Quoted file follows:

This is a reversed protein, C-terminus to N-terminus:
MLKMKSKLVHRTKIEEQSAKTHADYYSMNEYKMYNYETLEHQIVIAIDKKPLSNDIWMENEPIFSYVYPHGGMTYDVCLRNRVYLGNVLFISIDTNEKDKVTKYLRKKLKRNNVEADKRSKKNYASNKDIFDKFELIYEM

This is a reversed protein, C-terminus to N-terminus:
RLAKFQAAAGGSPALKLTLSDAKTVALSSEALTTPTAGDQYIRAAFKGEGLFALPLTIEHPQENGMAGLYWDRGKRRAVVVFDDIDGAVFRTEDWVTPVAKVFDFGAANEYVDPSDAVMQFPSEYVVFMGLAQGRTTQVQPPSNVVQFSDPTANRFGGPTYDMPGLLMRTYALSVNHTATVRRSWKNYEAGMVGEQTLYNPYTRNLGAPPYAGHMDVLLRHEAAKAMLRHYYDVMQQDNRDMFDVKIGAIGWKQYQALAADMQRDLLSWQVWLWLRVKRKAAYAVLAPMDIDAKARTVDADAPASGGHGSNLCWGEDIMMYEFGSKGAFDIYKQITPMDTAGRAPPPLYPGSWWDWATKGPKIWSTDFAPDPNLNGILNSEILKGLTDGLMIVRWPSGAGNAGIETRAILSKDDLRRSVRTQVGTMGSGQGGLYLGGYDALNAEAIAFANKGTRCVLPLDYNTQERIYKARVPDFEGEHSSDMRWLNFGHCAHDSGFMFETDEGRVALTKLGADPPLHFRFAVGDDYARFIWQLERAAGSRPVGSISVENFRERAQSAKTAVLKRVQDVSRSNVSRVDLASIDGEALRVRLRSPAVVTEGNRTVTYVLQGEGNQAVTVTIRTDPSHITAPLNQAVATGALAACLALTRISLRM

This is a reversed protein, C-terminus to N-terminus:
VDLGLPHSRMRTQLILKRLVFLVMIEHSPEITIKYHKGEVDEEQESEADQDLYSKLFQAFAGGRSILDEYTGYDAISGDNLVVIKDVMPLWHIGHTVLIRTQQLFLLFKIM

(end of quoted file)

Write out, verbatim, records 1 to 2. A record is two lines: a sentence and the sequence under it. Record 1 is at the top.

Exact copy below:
This is a reversed protein, C-terminus to N-terminus:
MLKMKSKLVHRTKIEEQSAKTHADYYSMNEYKMYNYETLEHQIVIAIDKKPLSNDIWMENEPIFSYVYPHGGMTYDVCLRNRVYLGNVLFISIDTNEKDKVTKYLRKKLKRNNVEADKRSKKNYASNKDIFDKFELIYEM

This is a reversed protein, C-terminus to N-terminus:
RLAKFQAAAGGSPALKLTLSDAKTVALSSEALTTPTAGDQYIRAAFKGEGLFALPLTIEHPQENGMAGLYWDRGKRRAVVVFDDIDGAVFRTEDWVTPVAKVFDFGAANEYVDPSDAVMQFPSEYVVFMGLAQGRTTQVQPPSNVVQFSDPTANRFGGPTYDMPGLLMRTYALSVNHTATVRRSWKNYEAGMVGEQTLYNPYTRNLGAPPYAGHMDVLLRHEAAKAMLRHYYDVMQQDNRDMFDVKIGAIGWKQYQALAADMQRDLLSWQVWLWLRVKRKAAYAVLAPMDIDAKARTVDADAPASGGHGSNLCWGEDIMMYEFGSKGAFDIYKQITPMDTAGRAPPPLYPGSWWDWATKGPKIWSTDFAPDPNLNGILNSEILKGLTDGLMIVRWPSGAGNAGIETRAILSKDDLRRSVRTQVGTMGSGQGGLYLGGYDALNAEAIAFANKGTRCVLPLDYNTQERIYKARVPDFEGEHSSDMRWLNFGHCAHDSGFMFETDEGRVALTKLGADPPLHFRFAVGDDYARFIWQLERAAGSRPVGSISVENFRERAQSAKTAVLKRVQDVSRSNVSRVDLASIDGEALRVRLRSPAVVTEGNRTVTYVLQGEGNQAVTVTIRTDPSHITAPLNQAVATGALAACLALTRISLRM